Source: Beliefnet.com/Religion News Service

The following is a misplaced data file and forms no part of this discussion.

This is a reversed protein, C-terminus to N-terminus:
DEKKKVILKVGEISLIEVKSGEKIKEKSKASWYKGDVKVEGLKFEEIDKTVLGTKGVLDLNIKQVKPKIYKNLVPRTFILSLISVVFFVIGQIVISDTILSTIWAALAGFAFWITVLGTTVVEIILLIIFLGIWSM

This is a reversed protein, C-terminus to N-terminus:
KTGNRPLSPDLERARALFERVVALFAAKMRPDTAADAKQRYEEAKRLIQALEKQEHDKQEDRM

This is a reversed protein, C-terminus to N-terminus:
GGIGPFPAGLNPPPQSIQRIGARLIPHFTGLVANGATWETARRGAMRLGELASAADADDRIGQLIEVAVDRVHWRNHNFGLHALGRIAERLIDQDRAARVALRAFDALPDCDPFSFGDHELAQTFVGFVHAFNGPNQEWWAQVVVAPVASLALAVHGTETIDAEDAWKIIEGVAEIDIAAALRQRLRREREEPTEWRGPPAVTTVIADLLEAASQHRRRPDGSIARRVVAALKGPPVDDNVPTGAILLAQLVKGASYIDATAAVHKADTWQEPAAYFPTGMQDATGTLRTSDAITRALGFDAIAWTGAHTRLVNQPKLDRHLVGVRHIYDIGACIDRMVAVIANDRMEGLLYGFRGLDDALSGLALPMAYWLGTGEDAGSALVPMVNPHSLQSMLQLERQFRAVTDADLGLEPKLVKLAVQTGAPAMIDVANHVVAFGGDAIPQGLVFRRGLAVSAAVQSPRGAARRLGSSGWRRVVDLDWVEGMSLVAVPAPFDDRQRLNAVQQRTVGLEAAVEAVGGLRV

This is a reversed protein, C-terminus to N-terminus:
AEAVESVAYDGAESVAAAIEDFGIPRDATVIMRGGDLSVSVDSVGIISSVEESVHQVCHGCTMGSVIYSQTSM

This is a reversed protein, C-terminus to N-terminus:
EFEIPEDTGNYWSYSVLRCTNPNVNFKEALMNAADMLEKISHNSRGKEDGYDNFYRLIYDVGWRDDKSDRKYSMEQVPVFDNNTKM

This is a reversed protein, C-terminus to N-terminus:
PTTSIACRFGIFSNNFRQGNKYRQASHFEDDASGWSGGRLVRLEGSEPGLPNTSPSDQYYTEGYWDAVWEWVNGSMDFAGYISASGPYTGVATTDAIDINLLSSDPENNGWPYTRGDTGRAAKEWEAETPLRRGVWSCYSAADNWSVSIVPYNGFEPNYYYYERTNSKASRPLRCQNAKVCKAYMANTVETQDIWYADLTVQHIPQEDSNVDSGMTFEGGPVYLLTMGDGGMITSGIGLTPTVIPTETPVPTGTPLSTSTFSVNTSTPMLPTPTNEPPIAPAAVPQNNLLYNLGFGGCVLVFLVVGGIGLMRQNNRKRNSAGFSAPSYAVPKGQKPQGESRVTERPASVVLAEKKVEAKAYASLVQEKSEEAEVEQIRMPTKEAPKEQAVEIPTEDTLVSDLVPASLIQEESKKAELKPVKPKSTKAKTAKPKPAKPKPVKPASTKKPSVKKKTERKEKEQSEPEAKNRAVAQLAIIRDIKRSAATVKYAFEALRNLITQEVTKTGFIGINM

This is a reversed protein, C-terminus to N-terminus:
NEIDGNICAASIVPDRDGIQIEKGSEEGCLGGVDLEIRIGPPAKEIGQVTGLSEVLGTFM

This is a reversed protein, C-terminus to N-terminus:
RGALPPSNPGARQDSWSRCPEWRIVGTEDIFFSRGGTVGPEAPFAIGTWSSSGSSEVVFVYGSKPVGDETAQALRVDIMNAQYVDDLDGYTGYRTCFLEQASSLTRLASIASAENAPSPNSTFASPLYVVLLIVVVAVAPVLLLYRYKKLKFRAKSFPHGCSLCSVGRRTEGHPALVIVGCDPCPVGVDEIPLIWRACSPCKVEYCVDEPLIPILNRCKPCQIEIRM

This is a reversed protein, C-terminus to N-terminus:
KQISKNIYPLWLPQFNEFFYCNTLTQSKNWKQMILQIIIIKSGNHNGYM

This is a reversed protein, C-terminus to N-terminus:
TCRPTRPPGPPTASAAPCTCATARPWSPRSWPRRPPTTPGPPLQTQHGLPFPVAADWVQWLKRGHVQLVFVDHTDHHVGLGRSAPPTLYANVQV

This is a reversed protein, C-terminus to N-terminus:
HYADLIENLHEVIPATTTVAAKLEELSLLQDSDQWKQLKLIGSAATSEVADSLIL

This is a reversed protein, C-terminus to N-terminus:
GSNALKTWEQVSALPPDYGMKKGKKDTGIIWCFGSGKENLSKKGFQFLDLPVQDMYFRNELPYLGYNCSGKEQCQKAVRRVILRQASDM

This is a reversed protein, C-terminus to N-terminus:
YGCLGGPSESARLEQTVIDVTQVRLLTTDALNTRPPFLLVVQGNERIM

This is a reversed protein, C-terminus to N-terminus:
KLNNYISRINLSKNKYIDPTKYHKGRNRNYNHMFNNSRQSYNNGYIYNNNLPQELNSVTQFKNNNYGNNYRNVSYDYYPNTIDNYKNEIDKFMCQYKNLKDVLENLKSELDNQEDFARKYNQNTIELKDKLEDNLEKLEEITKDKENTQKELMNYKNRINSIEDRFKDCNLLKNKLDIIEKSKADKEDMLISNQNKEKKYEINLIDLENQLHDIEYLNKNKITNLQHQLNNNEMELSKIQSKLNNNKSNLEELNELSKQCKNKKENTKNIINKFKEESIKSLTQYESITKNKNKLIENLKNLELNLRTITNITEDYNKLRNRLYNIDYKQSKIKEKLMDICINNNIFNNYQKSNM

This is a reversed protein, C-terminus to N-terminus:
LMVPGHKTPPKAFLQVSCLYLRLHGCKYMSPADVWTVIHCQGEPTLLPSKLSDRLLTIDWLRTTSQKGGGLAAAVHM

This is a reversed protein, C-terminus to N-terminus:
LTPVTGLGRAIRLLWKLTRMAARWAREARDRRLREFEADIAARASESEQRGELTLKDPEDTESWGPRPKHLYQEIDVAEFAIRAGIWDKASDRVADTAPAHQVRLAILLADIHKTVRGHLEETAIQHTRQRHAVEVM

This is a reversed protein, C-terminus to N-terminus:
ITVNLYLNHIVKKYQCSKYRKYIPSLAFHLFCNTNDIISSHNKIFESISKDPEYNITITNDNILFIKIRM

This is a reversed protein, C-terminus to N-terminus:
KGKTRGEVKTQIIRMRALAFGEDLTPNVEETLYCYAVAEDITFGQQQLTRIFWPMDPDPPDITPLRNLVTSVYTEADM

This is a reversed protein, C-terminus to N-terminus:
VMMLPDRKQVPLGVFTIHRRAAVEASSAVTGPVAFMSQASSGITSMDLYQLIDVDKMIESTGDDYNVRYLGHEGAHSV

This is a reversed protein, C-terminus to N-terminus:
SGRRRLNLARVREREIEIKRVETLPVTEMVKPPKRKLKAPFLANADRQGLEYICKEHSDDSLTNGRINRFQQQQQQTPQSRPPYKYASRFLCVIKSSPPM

On September 30, 2004 the Religion News Service reported, "Iraqi Christians flocked to the Latin Catholic church in the Hashmi district of the Jordanian capital, a drab working-class area, where they celebrated Mass in the ancient Chaldean language. On a recent Sunday, some 200 worshippers packed the sanctuary, which is adorned with a simple wooden cross and a picture of the Virgin and Christ. Here, away from their native country, these Iraqi Christians felt safe. Fearing lawlessness and rising Islamic fundamentalism in their own country, large numbers of Iraqi Christians are fleeing to neighboring Jordan and Syria. No one knows for certain how many of Iraq's 750,000 Christians have left the country since the removal of Saddam Hussein, but estimates are in the tens of thousands. The level of mistreatment Christians face in Iraq is disputed, even among Christians themselves, but no one can deny the fear, which is palpable among those crossing the border. Church bombings in Baghdad and Mosul only fuel that fear, but so do individual stories, even though few can be substantiated outside of Iraq."